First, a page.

Psalms For Life
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Yahveh Elohim hear our prayers

Psalm 124

If God is for us…

David’s warriors were often both outnumbered and outclassed, humanly speaking. Here David praises God for defending his people in a dire situation, reminding us that God dwarfs every challenge we face.

A David song. A song of ascents.

If YHWH hadn’t been for us—
let Israel say it—
2 if YHWH hadn’t been for us
when humankind fought against us
3 their anger wildly raging
they’d have swallowed us alive.
4 The floodwaters would have engulfed us
the torrent swept us away.
5 The furious waters
would have overwhelmed us
body and soul.

6 Praise YHWH
who didn’t drop us
into their monstrous jaws!
7 We escaped with our lives
like a bird from a hunter’s snare.
The trap burst open
and we broke free!

8 Our help comes from YHWH
maker of the heavens and the earth!

David presents the challenge the Israelites faced when attacked by a fighting force so superior that he and his men had no chance, humanly speaking. He likens their enemies to a raging flood and a hateful monster, both images evoking pagan creation myths which depict the chaotic primal waters as a sea monster. Those images evoke the definitive biblical events of YHWH’s subduing the primeval waters with a word and his later making a path through the sea to free the Israelites from monstrous Egypt.

David’s enemies would doubtless have assessed their fight with Israel as being of no contest at all. But leaving YHWH out of the equation, they grossly miscalculated since they were unwittingly picking a fight with the God in control of all the forces of nature. Once their equation had been corrected, the fight proved far more a foregone conclusion than they could ever have imagined. But in the opposite direction.

David uses the word “humankind” to suggest that the Israelites were up against the rest of humanity or maybe even that, if all humankind joined forces against them, their enemies would still be no match for little-Israel-plus-God. At first glance, it appears that God is eternally committed to one ethnic group, and against all who oppose them. But in fact, ethnicity has nothing to do with it. God’s commitment to Israel is purely because of Israel’s place in his plan to redeem the human race. Israel’s enemies are in this case hellbent on shutting God out. But they’re no match for him. With YHWH resolutely on his people’s side, he simply breaks the trap and sets the helpless bird free. So to him belong all praise and thanks!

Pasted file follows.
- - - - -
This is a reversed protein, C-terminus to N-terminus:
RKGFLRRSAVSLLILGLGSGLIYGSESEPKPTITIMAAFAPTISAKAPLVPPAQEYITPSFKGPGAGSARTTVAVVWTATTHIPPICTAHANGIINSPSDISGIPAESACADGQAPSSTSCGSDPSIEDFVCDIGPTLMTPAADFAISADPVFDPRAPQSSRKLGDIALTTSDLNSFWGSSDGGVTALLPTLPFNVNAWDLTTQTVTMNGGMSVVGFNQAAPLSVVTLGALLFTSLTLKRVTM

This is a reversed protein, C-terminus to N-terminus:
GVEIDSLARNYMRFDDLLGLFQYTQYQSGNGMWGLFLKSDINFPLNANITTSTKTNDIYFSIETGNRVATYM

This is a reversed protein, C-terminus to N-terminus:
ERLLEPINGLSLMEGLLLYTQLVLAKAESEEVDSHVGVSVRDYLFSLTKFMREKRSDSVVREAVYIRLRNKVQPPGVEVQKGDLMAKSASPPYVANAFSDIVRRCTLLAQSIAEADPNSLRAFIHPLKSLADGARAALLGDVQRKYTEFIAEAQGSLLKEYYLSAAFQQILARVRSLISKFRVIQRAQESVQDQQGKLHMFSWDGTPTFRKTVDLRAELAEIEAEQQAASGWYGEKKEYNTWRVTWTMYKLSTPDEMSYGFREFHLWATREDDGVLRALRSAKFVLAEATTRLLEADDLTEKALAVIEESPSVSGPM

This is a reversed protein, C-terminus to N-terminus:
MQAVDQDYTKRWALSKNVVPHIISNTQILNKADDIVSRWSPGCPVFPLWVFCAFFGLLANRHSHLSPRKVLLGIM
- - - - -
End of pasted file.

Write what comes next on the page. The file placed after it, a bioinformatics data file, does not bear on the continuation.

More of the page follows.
Jesus, I’m no match for the evil I’m up against in this world, but you fight for me. As I trust and obey you, no one can pry me away from you. With you on my side, who can possibly defeat me? Help me stand strong against evil and live in joyful hope that your kingdom will yet come. Amen.

In your free moments today, meditate on this promise:

Our help comes from YHWH
maker of the heavens and the earth!



Every translator of the Psalms must decide how to handle God’s personal name, YHWH or YHVH, which occurs repeatedly in its Hebrew text. Translators of the King James Version usually translated it “LORD” (all caps) and sometimes transliterated it (badly) as “Jehovah.” Likewise, all modern translations either translate or transliterate it. Some other options for translating it are “the Eternal,” “the Almighty,” or “the Sovereign Lord.”

While translating it aims to make it more accessible to readers, transliterating it seems to me more faithful to the text since it’s not a word at all, but rather God’s uniquely personal name. This roots it more firmly in the biblical story as the name God revealed to Moses on Mount Sinai. Meaning “the self-existent One who answers to no one,” the name YHWH set Israel’s God apart from all the gods of Israel’s neighbors.

Personal names are, well, very personal. Even the sound of a name can evoke strong emotion. I’ve chosen to transliterate only YHWH’s consonants since the earliest Hebrew manuscripts contain only consonants, the vowels being added much later. My aim in doing so is to honor God’s name and set it apart, as unique.

One problem with YHWH is that we aren’t sure how it was pronounced since Jews long ago stopped saying it out of reverence. (They read Adonai instead whenever they come to YHWH in the text.) I take the advice of my esteemed Hebrew professor, Raymond Dillard, who advocated pronouncing it as Yahveh (Yah·vay). He favored that over the standard Yahweh since the modern Hebrew pronunciation of its third consonant makes the name sound more robustly Jewish. It also makes it sound more robust, period.

Finding strength in the ancient psalms

May these psalms be a light to you in dark times. You can read more of Mark Anderson's writings on Christianity, culture, and inter-faith dialogue at Understanding Christianity Today.